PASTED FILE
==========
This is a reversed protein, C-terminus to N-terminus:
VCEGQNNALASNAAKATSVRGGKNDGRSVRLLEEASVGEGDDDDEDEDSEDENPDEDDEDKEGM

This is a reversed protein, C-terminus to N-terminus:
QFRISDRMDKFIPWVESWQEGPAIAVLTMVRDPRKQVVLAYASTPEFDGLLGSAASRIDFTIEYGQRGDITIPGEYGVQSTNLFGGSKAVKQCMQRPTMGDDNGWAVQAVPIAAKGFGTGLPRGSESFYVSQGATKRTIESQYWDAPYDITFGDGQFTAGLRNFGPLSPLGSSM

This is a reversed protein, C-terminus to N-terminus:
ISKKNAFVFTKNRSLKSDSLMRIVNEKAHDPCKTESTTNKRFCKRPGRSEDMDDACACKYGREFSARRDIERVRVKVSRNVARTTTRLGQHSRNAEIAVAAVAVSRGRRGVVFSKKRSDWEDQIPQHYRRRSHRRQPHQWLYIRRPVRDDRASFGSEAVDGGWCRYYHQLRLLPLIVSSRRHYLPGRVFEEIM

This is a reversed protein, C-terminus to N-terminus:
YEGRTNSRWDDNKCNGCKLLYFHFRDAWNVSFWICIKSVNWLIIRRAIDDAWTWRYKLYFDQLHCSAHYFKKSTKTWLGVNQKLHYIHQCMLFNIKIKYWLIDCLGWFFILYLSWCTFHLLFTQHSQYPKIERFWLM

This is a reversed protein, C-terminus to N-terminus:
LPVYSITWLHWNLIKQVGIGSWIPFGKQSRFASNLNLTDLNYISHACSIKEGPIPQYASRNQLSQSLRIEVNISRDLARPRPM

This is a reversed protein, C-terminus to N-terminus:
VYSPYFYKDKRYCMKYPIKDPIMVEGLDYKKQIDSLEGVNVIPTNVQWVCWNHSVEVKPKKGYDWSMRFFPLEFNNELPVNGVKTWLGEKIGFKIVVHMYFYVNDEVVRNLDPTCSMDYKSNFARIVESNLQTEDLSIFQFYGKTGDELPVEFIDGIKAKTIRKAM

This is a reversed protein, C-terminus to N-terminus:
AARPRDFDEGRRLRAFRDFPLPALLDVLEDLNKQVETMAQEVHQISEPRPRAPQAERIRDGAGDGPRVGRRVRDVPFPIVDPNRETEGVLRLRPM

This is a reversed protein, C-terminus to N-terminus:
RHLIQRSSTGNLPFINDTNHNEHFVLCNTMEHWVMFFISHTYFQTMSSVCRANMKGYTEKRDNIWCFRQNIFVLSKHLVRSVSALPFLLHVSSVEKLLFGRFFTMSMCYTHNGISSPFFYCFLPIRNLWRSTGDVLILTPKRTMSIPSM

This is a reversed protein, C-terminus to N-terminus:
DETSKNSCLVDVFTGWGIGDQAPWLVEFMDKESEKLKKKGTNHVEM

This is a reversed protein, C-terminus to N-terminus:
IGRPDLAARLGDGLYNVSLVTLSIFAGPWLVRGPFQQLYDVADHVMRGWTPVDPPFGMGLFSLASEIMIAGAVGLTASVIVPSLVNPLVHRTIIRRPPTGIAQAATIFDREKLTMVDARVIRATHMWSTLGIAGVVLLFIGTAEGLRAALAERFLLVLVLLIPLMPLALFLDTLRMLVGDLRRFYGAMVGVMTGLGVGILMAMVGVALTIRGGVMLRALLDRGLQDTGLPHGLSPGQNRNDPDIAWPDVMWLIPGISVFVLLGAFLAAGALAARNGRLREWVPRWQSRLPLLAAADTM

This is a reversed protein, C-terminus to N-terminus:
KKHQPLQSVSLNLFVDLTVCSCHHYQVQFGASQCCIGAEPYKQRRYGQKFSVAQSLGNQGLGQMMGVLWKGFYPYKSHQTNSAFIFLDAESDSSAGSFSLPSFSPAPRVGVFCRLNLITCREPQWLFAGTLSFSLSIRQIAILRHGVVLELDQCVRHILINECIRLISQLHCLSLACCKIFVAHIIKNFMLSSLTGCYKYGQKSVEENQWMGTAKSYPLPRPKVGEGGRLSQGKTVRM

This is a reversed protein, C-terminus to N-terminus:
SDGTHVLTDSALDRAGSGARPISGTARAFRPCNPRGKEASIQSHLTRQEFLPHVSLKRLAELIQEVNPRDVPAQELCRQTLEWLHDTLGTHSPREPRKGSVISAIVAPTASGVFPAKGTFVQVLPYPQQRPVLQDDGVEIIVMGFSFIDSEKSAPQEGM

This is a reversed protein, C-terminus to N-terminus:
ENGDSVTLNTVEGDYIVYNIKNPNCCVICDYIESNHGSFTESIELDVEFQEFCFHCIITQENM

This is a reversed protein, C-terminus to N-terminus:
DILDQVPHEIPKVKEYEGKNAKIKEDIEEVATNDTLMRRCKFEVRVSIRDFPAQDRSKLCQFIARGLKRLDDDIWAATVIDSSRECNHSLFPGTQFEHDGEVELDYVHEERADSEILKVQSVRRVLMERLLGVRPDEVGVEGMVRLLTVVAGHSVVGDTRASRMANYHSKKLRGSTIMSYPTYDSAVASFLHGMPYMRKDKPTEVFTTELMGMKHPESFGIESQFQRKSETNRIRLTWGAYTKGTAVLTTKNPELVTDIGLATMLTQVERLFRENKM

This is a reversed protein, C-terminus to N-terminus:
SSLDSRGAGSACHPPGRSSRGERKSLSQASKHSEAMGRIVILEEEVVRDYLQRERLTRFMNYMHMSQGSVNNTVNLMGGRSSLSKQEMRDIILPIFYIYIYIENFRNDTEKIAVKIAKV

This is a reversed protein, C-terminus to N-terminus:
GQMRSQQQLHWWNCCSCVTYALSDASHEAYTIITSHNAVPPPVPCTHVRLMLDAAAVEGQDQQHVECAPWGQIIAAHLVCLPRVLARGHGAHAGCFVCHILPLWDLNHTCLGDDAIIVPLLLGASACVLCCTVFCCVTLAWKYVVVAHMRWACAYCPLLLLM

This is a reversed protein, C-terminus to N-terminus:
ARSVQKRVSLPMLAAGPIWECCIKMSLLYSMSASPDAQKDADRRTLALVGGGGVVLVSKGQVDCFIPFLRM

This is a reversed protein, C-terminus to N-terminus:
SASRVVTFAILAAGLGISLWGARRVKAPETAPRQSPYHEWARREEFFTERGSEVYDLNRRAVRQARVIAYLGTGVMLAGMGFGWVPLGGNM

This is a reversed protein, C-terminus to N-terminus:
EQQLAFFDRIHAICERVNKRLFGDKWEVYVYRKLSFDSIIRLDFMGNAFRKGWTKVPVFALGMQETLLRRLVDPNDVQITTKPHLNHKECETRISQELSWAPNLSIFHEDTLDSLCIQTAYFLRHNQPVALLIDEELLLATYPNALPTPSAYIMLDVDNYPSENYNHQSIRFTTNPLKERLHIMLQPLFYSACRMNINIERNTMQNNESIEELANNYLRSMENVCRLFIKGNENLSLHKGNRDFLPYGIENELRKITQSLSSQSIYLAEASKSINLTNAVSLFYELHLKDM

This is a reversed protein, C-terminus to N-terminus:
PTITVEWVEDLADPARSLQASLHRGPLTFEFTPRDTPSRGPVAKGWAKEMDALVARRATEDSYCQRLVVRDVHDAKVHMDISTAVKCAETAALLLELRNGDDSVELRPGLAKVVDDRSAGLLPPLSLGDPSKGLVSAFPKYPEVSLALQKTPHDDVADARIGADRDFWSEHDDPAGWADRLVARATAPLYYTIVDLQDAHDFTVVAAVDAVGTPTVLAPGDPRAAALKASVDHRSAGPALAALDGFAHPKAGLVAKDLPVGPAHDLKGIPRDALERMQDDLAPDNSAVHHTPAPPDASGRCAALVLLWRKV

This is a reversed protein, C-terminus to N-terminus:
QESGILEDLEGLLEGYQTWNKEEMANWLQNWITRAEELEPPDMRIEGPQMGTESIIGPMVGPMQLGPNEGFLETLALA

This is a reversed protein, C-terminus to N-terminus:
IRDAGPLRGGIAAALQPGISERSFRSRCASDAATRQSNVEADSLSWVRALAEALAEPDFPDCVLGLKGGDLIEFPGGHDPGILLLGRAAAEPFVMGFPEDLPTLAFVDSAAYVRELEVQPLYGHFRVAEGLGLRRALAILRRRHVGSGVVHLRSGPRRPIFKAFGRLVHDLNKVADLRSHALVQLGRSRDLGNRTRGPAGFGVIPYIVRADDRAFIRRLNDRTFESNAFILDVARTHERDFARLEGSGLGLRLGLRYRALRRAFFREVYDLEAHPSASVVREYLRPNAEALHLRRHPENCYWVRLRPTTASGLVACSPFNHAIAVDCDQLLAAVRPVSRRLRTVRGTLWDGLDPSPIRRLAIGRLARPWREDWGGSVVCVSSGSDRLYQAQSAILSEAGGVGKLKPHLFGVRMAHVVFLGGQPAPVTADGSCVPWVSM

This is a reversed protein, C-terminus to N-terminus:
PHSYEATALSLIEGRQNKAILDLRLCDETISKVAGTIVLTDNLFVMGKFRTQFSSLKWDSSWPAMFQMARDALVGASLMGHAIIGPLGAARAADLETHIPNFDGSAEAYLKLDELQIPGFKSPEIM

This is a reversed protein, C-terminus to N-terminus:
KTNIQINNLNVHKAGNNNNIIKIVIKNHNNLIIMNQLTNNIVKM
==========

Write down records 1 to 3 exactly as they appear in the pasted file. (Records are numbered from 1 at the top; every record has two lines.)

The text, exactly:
This is a reversed protein, C-terminus to N-terminus:
VCEGQNNALASNAAKATSVRGGKNDGRSVRLLEEASVGEGDDDDEDEDSEDENPDEDDEDKEGM

This is a reversed protein, C-terminus to N-terminus:
QFRISDRMDKFIPWVESWQEGPAIAVLTMVRDPRKQVVLAYASTPEFDGLLGSAASRIDFTIEYGQRGDITIPGEYGVQSTNLFGGSKAVKQCMQRPTMGDDNGWAVQAVPIAAKGFGTGLPRGSESFYVSQGATKRTIESQYWDAPYDITFGDGQFTAGLRNFGPLSPLGSSM

This is a reversed protein, C-terminus to N-terminus:
ISKKNAFVFTKNRSLKSDSLMRIVNEKAHDPCKTESTTNKRFCKRPGRSEDMDDACACKYGREFSARRDIERVRVKVSRNVARTTTRLGQHSRNAEIAVAAVAVSRGRRGVVFSKKRSDWEDQIPQHYRRRSHRRQPHQWLYIRRPVRDDRASFGSEAVDGGWCRYYHQLRLLPLIVSSRRHYLPGRVFEEIM